Food structure

Solve your food product problems

By Sarab Sahi - 28 June 2018

Food is becoming more complex with a growing number of innovative ingredients and processes used to make products tastier, healthier and cheaper. But complexity can increase the risk that things can go wrong with a product.

We are often approached by clients with questions related to the appearance, texture and rheology of their products, such as "Why is my product going soggy?" "Why are my biscuits cracking?" "Why is my mayonnaise thinning?" or "Why is my mousse sinking?" All these questions can be traced to problems with the physical properties of food.

The behaviour of food - from ingredients through to the finished product – often depends on the physical properties of the ingredients. Understanding the physical properties involved is key to investigating and solving technical problems that can arise.

Pinpointing the root cause of problems

Problems can arise during manufacturing, distribution or storage, so pinpointing the root cause of a problem can be tricky. It requires cutting-edge equipment to investigate and objectively measure things such as rheology, particle size, thermal properties, and product structure. And it needs someone who can understand and interpret the large amounts of data produced by these investigations.

For example, a client approached us to help them as large holes were appearing in their cake crumb. Once we had ruled out processing factors, we examined the whipping performance of the egg. Our measurements of foaming capacity and foam stability identified that the egg was inadequate so it was not possible to beat sufficient air into the batter and to stabilise the dispersed air bubbles. As a result, the air bubbles coalesced and caused holes to appear in the cake.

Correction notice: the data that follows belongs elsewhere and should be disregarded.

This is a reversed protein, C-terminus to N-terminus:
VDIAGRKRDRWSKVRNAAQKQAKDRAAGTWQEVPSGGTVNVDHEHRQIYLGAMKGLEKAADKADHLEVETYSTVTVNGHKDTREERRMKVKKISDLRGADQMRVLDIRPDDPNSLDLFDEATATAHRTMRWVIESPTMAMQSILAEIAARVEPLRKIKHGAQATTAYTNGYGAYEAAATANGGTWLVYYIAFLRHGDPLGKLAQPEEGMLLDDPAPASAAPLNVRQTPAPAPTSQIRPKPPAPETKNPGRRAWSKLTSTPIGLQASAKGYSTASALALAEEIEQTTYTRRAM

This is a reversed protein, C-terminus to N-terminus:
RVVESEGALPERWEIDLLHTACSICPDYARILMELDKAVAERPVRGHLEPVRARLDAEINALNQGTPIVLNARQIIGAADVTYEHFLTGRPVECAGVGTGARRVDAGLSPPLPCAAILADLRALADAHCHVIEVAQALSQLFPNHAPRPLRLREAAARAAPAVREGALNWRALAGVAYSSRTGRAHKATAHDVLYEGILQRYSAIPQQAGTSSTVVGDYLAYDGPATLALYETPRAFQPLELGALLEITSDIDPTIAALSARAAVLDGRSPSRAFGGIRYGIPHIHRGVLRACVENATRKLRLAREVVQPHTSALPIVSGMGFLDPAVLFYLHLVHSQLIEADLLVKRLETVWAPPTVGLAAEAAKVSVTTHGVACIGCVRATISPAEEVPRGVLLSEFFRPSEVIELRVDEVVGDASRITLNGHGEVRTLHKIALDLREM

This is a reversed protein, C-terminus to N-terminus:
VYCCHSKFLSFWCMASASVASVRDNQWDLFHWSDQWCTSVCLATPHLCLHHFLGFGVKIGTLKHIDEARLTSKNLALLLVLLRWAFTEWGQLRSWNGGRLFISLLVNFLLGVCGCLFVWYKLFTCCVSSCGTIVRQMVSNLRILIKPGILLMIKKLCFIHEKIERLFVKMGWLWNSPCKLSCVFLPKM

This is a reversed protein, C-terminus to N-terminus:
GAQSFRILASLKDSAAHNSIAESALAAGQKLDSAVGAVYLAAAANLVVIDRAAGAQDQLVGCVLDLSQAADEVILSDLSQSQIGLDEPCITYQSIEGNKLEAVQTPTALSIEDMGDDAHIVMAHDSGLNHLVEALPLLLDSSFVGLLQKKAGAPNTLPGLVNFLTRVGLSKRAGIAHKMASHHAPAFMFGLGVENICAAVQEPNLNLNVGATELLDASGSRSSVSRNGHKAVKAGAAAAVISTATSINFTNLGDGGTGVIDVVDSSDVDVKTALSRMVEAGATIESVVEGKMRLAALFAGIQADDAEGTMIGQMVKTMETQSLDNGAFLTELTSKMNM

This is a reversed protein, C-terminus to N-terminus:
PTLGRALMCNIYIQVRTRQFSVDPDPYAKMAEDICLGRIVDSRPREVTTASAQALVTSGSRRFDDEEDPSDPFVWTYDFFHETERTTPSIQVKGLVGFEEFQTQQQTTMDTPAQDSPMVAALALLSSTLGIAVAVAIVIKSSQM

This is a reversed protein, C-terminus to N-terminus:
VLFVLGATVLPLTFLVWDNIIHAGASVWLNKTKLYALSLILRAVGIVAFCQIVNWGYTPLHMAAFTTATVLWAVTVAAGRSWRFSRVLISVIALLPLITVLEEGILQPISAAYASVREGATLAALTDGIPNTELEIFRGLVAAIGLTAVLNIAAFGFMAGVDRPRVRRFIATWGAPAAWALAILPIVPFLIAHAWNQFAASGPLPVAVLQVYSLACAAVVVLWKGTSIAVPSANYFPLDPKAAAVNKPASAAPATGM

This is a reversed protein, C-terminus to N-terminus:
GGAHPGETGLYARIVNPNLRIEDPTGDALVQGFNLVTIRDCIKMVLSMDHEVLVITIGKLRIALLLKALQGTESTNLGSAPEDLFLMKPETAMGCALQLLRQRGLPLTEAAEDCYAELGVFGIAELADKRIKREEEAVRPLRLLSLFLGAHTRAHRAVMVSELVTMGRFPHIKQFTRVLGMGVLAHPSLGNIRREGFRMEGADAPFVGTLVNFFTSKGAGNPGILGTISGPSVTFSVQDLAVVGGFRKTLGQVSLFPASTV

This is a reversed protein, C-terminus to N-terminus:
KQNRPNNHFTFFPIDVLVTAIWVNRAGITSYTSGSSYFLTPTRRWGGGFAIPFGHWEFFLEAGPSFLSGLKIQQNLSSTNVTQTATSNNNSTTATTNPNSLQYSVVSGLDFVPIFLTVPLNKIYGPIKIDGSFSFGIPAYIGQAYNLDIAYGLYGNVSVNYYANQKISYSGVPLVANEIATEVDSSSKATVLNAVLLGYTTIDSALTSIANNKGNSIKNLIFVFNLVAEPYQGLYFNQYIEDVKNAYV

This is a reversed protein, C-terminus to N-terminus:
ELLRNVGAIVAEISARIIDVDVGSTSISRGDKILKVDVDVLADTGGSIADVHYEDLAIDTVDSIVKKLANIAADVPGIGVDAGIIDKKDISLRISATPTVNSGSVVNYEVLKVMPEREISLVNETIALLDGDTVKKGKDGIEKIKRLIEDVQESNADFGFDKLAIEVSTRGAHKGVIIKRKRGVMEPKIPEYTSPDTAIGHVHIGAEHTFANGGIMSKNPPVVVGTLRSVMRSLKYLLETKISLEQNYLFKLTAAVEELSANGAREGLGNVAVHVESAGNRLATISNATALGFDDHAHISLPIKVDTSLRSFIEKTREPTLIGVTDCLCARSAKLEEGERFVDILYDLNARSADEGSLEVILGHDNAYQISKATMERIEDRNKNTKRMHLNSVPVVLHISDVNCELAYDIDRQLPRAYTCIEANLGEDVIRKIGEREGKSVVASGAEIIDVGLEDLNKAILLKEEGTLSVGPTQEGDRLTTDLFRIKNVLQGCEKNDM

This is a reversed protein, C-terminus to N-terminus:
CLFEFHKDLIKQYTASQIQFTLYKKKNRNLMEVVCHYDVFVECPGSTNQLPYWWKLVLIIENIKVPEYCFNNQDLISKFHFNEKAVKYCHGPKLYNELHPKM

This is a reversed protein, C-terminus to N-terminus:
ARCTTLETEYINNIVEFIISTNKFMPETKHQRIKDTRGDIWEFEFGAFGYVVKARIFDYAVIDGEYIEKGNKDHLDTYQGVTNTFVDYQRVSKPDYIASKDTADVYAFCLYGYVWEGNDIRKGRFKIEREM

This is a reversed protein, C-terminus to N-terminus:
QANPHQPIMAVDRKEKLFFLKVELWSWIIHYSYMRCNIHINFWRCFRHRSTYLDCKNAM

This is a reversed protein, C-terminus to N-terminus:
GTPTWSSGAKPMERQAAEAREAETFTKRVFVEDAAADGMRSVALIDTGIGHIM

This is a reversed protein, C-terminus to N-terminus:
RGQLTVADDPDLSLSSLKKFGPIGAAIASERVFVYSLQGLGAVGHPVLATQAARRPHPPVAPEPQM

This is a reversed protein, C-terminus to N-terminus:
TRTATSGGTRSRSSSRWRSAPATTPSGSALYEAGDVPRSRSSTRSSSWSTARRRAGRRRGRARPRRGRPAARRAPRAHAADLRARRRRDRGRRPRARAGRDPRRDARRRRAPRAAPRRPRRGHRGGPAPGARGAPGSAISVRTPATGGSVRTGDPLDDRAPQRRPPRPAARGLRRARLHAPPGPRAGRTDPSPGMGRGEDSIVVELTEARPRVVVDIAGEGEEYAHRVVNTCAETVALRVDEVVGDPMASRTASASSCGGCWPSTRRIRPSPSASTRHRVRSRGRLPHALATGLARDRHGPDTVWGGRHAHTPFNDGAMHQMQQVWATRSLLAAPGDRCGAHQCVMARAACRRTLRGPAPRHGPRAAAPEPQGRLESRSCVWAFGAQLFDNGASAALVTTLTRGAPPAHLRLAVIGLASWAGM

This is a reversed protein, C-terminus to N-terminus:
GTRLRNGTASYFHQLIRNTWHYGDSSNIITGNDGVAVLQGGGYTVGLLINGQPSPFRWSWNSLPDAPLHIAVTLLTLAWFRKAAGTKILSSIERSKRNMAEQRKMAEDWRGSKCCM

In another example we identified that a client’s cakes were collapsing due to high levels of sugar in the recipe. Sugar plays a key role in controlling the setting and stabilising the structure of products such as cake. Excessive sugar levels in a recipe can raise the setting temperature so that the structure may not fully set and collapse after baking. We tracked the problem to the effect of sugar on protein gelation and starch gelatinisation using thermal analysis (DSC).

Prevent manufacturing problems

But it’s not just about troubleshooting when things go wrong. You can prevent manufacturing problems and quality issues arising if you understand the physical properties of your ingredients and how they will behave during processing and the product’s shelf life. Prevention is always better than cure. Since processing problems can lead to production downtime and drive up ingredient and product waste, preventing problems arising in the first place can save you valuable time and money.

Our multidisciplinary experienced team can investigate and solve your issues so you can produce more consistent products and be assured that your product will remain in top condition throughout its shelf life.

To find out more, contact

Sarab Sahi, Rheology and Texture Manager
+44(0)1386 842140

Sarab Sahi

About Sarab Sahi

Sarab graduated in Biochemistry, and studied for a PhD at Reading University characterising the surface properties of food grade sucrose esters then subsequently as a Research Fellow.

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